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An Interesting Progressive Cause

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  • Brooks, AB
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    I have been taking my three-year old to an organized play-time group. He and about 10 other kids engage in activities as finger painting, slime making, and block stacking. The group is led by an adult coordinator. The session lasts about a half hour, then the kids are turned loose into a well stocked playroom. I usually stay until my son tires of the playroom.

    The coordinators are amazing. They are constantly instilling civil values into these children. My best example is the wiggle cars, which are very popular with the kids. There are only two cars; there are eight or more kids. The kids have to learn how to share and be fair. The coordinators work wisely and calmly to get the kids to get the most of their limited number of wiggle cars. I think the low number of cars is deliberate to put the kids in this position.

    There is no charge for these sessions. I'm not sure where the funding comes from, but if one discounts the cost of the facility (which is the old hospital converted into usage of a myriad of social programs), the cost of this program is really not that expensive.

    I live in a community of about 25,000 people. The same 20 kids are attending these sessions, but maybe just 10 at a time. This program doesn't directly reach the broad community, hence there is the argument that program has little value--even if the costs are low.

    In my short time with the program, I already see a change in my son in how he interacts with other kids. I can see he is going to a "social" leader with the lessons learned here. When he and the other kids reach kindergarten or Grade 1, they are going to be the peer example of how to behave in a classroom. This will help the teacher with her classroom management AND even the kids that didn't go to the play-time group will get the benefit of this training. A better run classroom means a better education.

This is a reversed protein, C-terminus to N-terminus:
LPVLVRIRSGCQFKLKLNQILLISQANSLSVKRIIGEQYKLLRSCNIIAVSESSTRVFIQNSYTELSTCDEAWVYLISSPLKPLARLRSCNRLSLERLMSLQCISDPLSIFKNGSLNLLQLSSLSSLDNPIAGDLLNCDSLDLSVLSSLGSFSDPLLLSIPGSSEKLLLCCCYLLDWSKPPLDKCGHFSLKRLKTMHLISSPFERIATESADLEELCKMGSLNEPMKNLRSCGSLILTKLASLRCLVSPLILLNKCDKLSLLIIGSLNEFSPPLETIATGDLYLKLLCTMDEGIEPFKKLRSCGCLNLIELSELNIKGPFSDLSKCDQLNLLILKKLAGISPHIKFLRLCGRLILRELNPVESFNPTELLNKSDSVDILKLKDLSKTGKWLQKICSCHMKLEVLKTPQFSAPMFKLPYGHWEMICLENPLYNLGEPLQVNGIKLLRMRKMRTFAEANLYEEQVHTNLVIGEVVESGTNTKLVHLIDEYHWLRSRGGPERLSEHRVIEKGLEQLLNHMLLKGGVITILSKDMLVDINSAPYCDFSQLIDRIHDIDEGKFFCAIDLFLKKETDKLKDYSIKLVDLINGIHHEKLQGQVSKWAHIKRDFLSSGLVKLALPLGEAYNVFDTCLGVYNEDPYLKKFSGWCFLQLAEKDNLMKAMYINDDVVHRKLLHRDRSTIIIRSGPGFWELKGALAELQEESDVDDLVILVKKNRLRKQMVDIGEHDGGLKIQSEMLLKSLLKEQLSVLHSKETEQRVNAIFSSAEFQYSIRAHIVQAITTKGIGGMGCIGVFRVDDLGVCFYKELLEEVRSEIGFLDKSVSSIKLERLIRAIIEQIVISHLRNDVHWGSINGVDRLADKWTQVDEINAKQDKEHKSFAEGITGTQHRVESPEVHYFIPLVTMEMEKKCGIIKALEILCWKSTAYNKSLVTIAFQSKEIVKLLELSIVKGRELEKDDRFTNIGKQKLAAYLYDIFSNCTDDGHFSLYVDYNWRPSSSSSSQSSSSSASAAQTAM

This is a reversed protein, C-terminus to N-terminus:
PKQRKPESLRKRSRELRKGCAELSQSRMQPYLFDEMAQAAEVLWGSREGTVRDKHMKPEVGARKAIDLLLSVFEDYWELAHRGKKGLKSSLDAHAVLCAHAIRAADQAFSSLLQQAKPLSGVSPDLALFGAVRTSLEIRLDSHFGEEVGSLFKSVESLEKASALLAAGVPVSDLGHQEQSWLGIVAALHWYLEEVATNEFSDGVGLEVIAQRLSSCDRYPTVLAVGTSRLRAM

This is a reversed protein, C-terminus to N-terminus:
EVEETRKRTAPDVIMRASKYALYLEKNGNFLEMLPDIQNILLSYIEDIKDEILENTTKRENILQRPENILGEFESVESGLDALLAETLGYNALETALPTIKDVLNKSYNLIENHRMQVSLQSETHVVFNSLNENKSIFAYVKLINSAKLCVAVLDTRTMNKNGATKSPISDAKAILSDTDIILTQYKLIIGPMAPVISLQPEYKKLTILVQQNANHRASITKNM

• Strongly Liberal Democrat
    Democrat
    Pensacola, FL
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    Since you are caring enough to show interest and take your child there the other kids are probably benefiting more from interacting with your son than from the program.
  • Brooks, AB
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    Chet Ruminski Wrote: Since you are caring enough to show interest and take your child there the other kids are probably benefiting more from interacting with your son than from the program.

    Probably. But we still need the meeting place for them to gather and socialize constructively. The play group is more constructive than the kids hanging around the neighborhood--and trying to figure out things on their own.

    Kind of hard to have constructive play groups with families working ad-hoc----and questionable parenting skills.

  • Independent
    Ft.myers, FL
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    Dave, yes the "education" in this country needs a lot of the things you mentioned. However since this country runs on "money" only few can really participate. Education here costs lots of money; but that does not mean you get an "quality" education. It totally depends on where you live, what they teach you. Over in Europe education is "free" as well you can select the schools you want. There is likely also more interface with the parents as well on how the society works. I've got the feeling that inmost "red" states, that they are more busy teaching on how to make "money" then having lessons in society interface or social things, like "manners".
  • Brooks, AB
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    Dutch: Education is expensive, regardless of where in the western world one goes. It is a collective choice we make as a society.

    I have a little finance training. Financially speaking, it is almost folly to make a public investment into a six year old, continue making that investment for the next 12 years, and then start getting a small return (taxes) on that investment. And since many middle class people really do not pay a great deal of taxes, it's hard to see the financial logic of educating middle class kids. Lower class kids are even a worse return (financially speaking).

    As for red and blue states, I would beg to state that Kansas and Montana are far from homogeneous politically. There are a lot of D supporters in those states. Maybe not enough to win elections, but still enough to sway public policy from going too far to the right.